Daf Yomi Bava Basra 45
There are close to a million former Israelis living in the Diaspora. From post-army kiosk workers to Silicon Valley geniuses to top university academics and everything in between, there is nowhere in the world that you won’t find Israelis! But one of the challenges that established Diaspora communities struggle with is: how do you get them to become synagogue members? In Israel, religious life is state-driven. Shuls are provided free of charge and so the concept of paying dues is completely foreign to them. How do you change that mentality and get them to decide to join?
Rava, and some say Rav Pappa, declared: Those who are making Aliya and those who are doing Yerida (emigrating from Israel), any child of Israel who sells his chamra (donkey) to Israel his friend (i.e. his Jewish friend): if a gentile should come and attempt to forcibly seize it, by law he must retrieve it for him.
Rashbam explains: If the purchaser is being hounded by a gentile who claims the donkey was stolen from him, the seller is obligated to assist the purchaser in seeking justice and the return of his donkey.
In the literal interpretation of the Gemara, chamra means donkey. But on a deeper level, chamra also means substance or material. In Modern Hebrew, the former meaning is the word chamor, the latter sense is the word chomer.
In the literal meaning, Rava is teaching that if you sell your Jewish friend a donkey which is seized by a gentile, you have a duty to help them get it back. But on an esoteric level, Rava makes a powerful declaration: The greatest contribution a person can make to Israel, his friend is to dedicate his chamra, his substance, material, his entire being.
What does that mean? Rava makes his declaration both to those who are making Aliya and those who are doing Yerida. Certainly, the greatest dedication of one’s being to Israel is to make Aliya. How many of us are prepared to make that ultimate move for the sake of the future of the Jewish people? There are no words to express our indebtedness to every Israeli citizen and especially those who have voluntarily made Aliya.
But the intriguing declaration is to those who have done Yerida, those who have emigrated from Israel. Some people’s automatic response to ex-Israelis is one of disdain. How could anyone choose to leave the Holy Land for life in the Diaspora? That’s not Rava’s attitude. Why? Well, firstly, it’s a little hypocritical to criticize Israelis who have left – after all, did you ever live there?!
Secondly, most of us could never hold a candle to the average Israeli. Just think about the three-plus years they dedicated to the safety and security of the Jewish people on the frontlines of the battlefield! They’ve put their lives on the line for us. When I see an Israeli, I almost want to reach out and give them a big hug. There is no way I could ever repay them for everything they’ve done for me and my family!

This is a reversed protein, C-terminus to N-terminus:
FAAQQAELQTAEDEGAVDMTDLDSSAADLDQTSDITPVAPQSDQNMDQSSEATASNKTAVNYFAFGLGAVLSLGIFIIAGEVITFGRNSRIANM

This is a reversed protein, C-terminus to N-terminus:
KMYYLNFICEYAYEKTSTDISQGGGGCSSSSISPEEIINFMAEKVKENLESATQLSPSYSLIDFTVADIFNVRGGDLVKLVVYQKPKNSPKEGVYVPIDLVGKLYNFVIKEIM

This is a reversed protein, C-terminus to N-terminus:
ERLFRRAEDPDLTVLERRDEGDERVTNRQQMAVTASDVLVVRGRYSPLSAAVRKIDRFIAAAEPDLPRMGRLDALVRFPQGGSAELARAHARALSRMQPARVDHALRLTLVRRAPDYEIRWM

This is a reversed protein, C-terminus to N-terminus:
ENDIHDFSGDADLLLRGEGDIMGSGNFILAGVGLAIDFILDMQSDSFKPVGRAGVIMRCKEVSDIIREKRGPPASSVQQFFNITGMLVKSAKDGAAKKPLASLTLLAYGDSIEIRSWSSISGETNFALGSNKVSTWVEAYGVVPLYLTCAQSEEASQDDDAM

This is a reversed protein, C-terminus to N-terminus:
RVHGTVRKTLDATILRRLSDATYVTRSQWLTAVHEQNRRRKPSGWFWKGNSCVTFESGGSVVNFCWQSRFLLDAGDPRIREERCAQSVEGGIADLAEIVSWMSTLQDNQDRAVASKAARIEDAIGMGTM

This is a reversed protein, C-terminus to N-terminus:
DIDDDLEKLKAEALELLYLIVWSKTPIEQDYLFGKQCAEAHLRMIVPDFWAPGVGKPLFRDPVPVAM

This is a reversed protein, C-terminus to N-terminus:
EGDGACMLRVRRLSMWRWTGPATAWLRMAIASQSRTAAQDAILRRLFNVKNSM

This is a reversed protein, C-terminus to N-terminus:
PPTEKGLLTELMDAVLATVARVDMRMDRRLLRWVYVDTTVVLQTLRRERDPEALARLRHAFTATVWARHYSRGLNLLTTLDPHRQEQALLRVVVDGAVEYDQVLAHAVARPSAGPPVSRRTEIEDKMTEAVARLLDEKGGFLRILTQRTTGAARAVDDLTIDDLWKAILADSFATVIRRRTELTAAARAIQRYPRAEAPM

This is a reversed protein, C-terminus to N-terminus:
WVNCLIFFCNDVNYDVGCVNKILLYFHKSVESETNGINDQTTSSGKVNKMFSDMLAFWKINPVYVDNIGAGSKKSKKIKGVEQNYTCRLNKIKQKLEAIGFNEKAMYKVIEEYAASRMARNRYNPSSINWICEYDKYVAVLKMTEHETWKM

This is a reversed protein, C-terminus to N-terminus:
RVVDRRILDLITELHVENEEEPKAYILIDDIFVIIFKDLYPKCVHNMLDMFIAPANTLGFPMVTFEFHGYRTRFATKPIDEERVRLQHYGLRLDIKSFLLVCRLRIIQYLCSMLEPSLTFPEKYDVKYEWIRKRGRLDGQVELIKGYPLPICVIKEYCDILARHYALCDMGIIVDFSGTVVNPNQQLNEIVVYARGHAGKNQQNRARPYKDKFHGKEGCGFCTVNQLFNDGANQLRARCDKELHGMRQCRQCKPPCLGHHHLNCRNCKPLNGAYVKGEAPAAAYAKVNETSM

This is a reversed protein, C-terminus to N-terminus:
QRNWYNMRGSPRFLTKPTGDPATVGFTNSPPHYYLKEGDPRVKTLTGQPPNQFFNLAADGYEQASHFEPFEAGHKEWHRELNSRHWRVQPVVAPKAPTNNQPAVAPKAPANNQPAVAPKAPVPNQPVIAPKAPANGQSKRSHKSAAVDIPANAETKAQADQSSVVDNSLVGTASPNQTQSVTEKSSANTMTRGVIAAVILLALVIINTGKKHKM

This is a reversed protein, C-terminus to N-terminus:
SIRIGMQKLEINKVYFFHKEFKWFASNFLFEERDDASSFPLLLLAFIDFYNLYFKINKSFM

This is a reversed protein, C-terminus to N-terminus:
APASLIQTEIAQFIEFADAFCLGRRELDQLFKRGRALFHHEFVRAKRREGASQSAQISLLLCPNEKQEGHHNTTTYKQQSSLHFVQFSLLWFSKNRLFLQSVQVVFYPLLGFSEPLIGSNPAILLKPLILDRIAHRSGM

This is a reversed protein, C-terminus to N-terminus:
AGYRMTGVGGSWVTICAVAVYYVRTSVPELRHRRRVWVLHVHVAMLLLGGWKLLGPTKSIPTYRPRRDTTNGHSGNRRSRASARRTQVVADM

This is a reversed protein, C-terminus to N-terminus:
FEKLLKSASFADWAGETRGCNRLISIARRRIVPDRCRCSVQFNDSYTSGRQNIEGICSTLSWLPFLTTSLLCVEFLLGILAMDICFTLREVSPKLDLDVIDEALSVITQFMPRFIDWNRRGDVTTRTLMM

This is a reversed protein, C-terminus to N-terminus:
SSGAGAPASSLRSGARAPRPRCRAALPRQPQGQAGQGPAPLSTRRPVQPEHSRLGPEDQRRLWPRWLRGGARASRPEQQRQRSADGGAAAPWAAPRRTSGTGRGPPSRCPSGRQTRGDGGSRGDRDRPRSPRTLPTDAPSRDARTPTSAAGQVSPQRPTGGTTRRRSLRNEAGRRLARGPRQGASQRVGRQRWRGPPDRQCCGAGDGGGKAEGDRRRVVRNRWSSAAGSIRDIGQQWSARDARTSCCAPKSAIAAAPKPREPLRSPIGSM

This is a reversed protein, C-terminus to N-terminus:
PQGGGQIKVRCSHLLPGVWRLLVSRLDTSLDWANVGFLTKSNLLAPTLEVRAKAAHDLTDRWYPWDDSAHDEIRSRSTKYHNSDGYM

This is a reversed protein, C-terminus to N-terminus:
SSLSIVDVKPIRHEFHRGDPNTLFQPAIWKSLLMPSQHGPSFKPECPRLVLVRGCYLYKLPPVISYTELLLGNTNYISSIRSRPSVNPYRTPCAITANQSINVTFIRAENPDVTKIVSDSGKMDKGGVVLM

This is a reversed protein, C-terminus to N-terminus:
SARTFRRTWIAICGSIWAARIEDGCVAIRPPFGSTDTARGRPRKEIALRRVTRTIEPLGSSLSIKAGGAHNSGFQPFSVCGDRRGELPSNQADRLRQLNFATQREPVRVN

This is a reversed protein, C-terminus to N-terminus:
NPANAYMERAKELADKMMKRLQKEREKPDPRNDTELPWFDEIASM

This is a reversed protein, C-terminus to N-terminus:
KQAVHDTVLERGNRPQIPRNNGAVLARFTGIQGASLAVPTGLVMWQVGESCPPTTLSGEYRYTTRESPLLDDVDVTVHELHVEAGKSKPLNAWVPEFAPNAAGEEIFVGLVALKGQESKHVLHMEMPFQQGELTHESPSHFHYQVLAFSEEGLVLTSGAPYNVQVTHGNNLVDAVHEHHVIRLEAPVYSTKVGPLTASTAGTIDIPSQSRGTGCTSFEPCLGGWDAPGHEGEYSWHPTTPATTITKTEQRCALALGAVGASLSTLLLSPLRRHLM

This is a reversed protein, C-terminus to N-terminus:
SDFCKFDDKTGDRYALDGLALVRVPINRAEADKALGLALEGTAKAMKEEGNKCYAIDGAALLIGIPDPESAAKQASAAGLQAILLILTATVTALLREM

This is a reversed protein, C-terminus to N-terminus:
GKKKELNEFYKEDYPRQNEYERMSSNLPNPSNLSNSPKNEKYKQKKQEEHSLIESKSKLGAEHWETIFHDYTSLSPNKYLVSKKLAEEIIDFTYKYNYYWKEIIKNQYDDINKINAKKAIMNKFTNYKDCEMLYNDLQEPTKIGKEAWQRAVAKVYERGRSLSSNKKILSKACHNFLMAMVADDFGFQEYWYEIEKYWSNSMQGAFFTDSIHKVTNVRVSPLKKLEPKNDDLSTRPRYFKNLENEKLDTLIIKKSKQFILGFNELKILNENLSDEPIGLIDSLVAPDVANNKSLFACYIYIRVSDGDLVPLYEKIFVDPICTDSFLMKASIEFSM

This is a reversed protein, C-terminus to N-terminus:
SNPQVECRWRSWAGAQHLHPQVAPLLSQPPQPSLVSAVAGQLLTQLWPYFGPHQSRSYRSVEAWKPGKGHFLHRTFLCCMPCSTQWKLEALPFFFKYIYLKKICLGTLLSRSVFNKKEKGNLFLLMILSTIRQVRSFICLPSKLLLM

Now listen to Rava’s declaration: Any child of Israel who sells his chamra to Israel his friend, if a gentile should come and attempt to forcibly seize it, by law he must retrieve it for him. Nearly every Israeli you meet sold their chamra – gave their entire being – to Israel, by virtue of their time served in the IDF. For one reason or another, many later end up in the Diaspora, where the gentile world attempts to seize their chamra from them.
What do I mean? In Israel, it was easy for them to be Jewish. Because everyone is Jewish. Shabbat is a special day; whether or not you keep everything, it’s still called Shabbat! Pork is hard to find. Most Israelis fast on Yom Kippur and don’t eat bread on Pesach. But then they leave Israel and all of a sudden they have to be conscious of their Jewish choices. Unfortunately, many of them are simply ill-prepared to deal with the religious challenges of the gentile world around them. And so Rava declares, if they’re losing their chamra, we have an obligation to retrieve it for them.
How? By reaching out to them and inviting them to get involved with Jewish life in our communities. So why aren’t we doing it? What’s stopping us reaching out to them? Often, we get hung up on the fact that they won’t become synagogue members. Maybe some of them will. But most of them won’t. Not today. Not next year. Probably never. They simply have no shul-membership culture – to pay for religion is almost sacrilegious to them!
So why invite them to take part in synagogue life if we know they’ll never pay synagogue dues? Because it’s the least we can do. No money in the world could repay them for the years they put their lives on the line for us. That’s right: we owe our Jewish safety and security – even in the Diaspora – to the self-sacrifice they made. They devoted their chamra, their entire being, to the Jewish people. Now let’s be there for them if Diaspora life is causing their spiritual chamra – their Jewishness – to be stolen from them. If that means giving them free membership in our shuls, isn’t that the least we could do?
Every Israeli who put their lives on the line for the Jewish people is as holy as a Temple sacrifice. We could never repay them for their incredible devotion to the Jewish people. May we reach out and do what little we can to show our appreciation, by being there for them when they need our spiritual protection!